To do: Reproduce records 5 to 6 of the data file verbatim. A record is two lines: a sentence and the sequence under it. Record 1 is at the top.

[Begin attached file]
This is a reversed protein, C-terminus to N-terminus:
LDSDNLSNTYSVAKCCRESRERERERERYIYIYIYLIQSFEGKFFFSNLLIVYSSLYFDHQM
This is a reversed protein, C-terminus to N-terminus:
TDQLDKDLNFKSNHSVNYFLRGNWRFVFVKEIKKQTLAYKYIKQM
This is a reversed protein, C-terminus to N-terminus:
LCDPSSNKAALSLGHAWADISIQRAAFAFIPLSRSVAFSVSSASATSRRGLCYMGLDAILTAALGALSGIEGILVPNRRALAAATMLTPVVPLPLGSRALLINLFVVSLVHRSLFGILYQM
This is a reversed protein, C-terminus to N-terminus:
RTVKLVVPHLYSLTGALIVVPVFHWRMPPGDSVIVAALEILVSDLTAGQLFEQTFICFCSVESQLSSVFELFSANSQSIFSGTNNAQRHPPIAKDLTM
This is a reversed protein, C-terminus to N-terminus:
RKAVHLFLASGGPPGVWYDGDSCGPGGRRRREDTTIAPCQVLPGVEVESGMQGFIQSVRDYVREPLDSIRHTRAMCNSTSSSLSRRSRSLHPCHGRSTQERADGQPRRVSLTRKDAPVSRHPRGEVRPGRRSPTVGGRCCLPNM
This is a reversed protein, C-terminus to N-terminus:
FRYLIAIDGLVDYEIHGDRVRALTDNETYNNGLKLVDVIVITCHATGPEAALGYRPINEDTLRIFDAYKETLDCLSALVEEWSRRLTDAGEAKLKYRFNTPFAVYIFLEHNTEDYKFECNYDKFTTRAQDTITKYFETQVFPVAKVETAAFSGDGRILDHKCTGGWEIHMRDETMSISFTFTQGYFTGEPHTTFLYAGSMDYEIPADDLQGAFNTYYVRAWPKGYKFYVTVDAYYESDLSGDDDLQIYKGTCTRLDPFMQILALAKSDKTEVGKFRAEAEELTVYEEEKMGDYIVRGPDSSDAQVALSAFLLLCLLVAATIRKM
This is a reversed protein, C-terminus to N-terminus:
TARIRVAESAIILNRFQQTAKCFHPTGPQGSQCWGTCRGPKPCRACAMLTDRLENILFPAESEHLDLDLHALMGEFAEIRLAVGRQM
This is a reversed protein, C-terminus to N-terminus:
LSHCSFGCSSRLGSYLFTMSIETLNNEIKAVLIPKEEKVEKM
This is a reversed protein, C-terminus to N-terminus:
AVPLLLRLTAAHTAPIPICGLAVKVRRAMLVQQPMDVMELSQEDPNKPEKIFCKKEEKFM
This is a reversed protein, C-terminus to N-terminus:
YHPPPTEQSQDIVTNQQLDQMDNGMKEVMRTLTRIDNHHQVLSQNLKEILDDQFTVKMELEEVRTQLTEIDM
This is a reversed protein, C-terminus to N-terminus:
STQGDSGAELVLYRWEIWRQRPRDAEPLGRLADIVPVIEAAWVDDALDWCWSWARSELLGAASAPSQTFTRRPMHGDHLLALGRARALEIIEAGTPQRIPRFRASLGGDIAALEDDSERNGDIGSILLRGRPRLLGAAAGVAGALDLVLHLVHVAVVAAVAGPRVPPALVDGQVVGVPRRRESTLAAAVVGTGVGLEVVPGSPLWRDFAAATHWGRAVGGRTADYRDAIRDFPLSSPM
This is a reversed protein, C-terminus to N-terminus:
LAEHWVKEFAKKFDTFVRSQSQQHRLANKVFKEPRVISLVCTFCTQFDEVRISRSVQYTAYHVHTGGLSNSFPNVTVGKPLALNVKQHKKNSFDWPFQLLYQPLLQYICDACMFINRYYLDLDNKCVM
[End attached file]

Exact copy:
This is a reversed protein, C-terminus to N-terminus:
RKAVHLFLASGGPPGVWYDGDSCGPGGRRRREDTTIAPCQVLPGVEVESGMQGFIQSVRDYVREPLDSIRHTRAMCNSTSSSLSRRSRSLHPCHGRSTQERADGQPRRVSLTRKDAPVSRHPRGEVRPGRRSPTVGGRCCLPNM
This is a reversed protein, C-terminus to N-terminus:
FRYLIAIDGLVDYEIHGDRVRALTDNETYNNGLKLVDVIVITCHATGPEAALGYRPINEDTLRIFDAYKETLDCLSALVEEWSRRLTDAGEAKLKYRFNTPFAVYIFLEHNTEDYKFECNYDKFTTRAQDTITKYFETQVFPVAKVETAAFSGDGRILDHKCTGGWEIHMRDETMSISFTFTQGYFTGEPHTTFLYAGSMDYEIPADDLQGAFNTYYVRAWPKGYKFYVTVDAYYESDLSGDDDLQIYKGTCTRLDPFMQILALAKSDKTEVGKFRAEAEELTVYEEEKMGDYIVRGPDSSDAQVALSAFLLLCLLVAATIRKM